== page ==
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As rocket Science and Space Exploration is becoming more and more popular, I'm currently running some numbers, whether it would be possible to build a rocket engine for showing at schools or universities, without the need to be fit for flight.

The idea is to have a "normal" chemical combustion engine, but as performance is not a optimization criterion, but safety and availability for amateurs is I still search for a good fuel: The different oxidizers used in rocket motors are either cryogenic(LOX) or highly corrosive (Hydratzine and other Hypergolic Propellants), toxic and cancerous - nothing one would like to handle and which is cheap and easy to buy...

Is there any option for an oxidizer to combine with gasoline or ethanol as fuel, or a different combination of fuel and oxidizer? They should both be liquid (as pumps for liquids are available) and react strongly enough to build up the pressure in the chamber, but be individually safe enough to be handled without needing to consult a doctor if you accidentally spill a bit of it. I know that for an oxidizer this is a bit contradicting requirements, but maybe there is a good candidate.

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    $\begingroup$ Do you require a liquid fuel engine, or would a hybrid do? Also, I guess gasoline is safe, compared to other things, but it's not the first thing I think of when I want a combustible liquid that's safe to handle. $\endgroup$ – Wayne Conrad Mar 3 '17 at 16:42
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    $\begingroup$ Could you expand a bit on your safety standards for this? $\endgroup$ – Schlusstein Mar 3 '17 at 16:58
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    $\begingroup$ You might want to consider just what they will let you demonstrate in a school environment. Even RCS thruster sized pressure fed engines are tested more or less in either a bunker or widely cleared area in the desert, and those are the ones built by professionals... $\endgroup$ – Tristan Mar 3 '17 at 17:02
  • $\begingroup$ A cold gas thruster would be a good choice for demonstration at schools and universities. No toxic fuel, no cryogenic oxidizer, no fire or explosiom risk. May be operated with cheap compressed nitrogen or air. $\endgroup$ – Uwe Nov 29 '17 at 19:19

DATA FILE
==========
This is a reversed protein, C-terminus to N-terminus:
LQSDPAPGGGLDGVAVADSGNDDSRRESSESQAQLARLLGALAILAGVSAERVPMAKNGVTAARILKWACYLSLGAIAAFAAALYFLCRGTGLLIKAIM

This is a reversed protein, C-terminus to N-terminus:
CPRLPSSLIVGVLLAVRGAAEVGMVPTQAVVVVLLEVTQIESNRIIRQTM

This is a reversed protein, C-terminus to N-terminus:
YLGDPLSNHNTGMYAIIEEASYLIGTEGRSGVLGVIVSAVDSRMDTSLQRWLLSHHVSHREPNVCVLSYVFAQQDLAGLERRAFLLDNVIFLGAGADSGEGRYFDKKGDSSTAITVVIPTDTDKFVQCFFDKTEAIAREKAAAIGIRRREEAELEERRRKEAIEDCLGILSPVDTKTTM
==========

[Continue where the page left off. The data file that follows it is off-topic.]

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Nitrous oxide can be used as monopropellant, producing oxygen and nitrogen in ratios not too distant from atmospheric air (about 36%), and by itself is pretty harmless and easy to obtain as cartridges for whipped cream maker. The small, inexpensive, safe, self-contained cartridges are very nice for short "demonstration runs".

Adding another fuel, be it liquid or solid, or even gaseous will improve specific impulse (and visual entertainment value), but is optional - and with nitrous oxide deflagrating without fuel, it can be prettty much anything - rubber in a hybrid motor, or kerosene for liquid fuel motor, or you could use propane-butane lighter gas as a cryofuel... perfect for a "demonstrator" device if you can showcase different fuels.

You can also use atmospheric air (out of a compressor) as oxidizer, to provide a performance comparison.

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Concentrated hydrogen peroxide and ethanol could be a workable combination if you want two liquids.

This has a very nice advantage that you can add water to either solution to reduce performance.

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A few oxidizer options worth looking at:

  • compressed air. Easy to come by, inefficient as it contains so much nitrogen, but that might be an advantage.
  • compressed gaseous oxygen. Is used in welding, filling a 9 kg cylinder costs around $25. But if you get a good oxygen/gasoline fire going, I suspect your flame temperature will be high enough to melt metals. Having to cool the combustion chamber complicates your design. The less efficient combustion you get from compressed air will be easier on the combustion chamber.

  • nitrous oxide is used e.g. in the car tuning world, would fall somewhere between air and oxygen.

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  • $\begingroup$ Compressed gaseous oxygen is not as safe as compressed air or compressed nitrogen. $\endgroup$ – Uwe Mar 5 '17 at 9:19

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